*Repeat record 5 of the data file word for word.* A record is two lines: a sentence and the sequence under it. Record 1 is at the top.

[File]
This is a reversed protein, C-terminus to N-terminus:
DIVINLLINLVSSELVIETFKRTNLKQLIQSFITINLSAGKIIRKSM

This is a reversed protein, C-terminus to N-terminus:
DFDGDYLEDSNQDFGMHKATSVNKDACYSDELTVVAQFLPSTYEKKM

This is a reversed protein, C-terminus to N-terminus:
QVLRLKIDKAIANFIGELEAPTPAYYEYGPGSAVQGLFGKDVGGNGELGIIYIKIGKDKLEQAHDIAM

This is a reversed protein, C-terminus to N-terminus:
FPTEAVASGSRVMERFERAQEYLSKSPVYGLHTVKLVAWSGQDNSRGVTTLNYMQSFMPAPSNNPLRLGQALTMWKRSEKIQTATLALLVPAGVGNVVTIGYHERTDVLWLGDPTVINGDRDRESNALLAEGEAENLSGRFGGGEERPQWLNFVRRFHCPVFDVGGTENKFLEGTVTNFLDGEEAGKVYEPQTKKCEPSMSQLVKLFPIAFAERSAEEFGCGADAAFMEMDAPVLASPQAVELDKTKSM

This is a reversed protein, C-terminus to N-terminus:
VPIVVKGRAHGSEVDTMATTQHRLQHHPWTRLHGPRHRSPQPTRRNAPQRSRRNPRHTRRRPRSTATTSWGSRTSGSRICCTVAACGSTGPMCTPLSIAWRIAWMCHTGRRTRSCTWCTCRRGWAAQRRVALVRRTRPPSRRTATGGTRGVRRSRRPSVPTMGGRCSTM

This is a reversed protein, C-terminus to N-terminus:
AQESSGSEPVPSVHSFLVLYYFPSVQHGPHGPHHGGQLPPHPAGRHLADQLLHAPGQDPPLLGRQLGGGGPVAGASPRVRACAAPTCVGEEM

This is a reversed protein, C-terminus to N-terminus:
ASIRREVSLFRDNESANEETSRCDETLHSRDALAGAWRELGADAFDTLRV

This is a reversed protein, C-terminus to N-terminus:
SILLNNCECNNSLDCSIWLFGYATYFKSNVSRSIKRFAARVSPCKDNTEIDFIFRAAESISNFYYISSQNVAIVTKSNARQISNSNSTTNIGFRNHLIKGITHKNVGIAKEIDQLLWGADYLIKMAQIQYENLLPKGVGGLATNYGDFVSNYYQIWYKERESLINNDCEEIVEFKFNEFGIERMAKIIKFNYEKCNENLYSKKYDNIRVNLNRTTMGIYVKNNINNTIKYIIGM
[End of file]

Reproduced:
This is a reversed protein, C-terminus to N-terminus:
VPIVVKGRAHGSEVDTMATTQHRLQHHPWTRLHGPRHRSPQPTRRNAPQRSRRNPRHTRRRPRSTATTSWGSRTSGSRICCTVAACGSTGPMCTPLSIAWRIAWMCHTGRRTRSCTWCTCRRGWAAQRRVALVRRTRPPSRRTATGGTRGVRRSRRPSVPTMGGRCSTM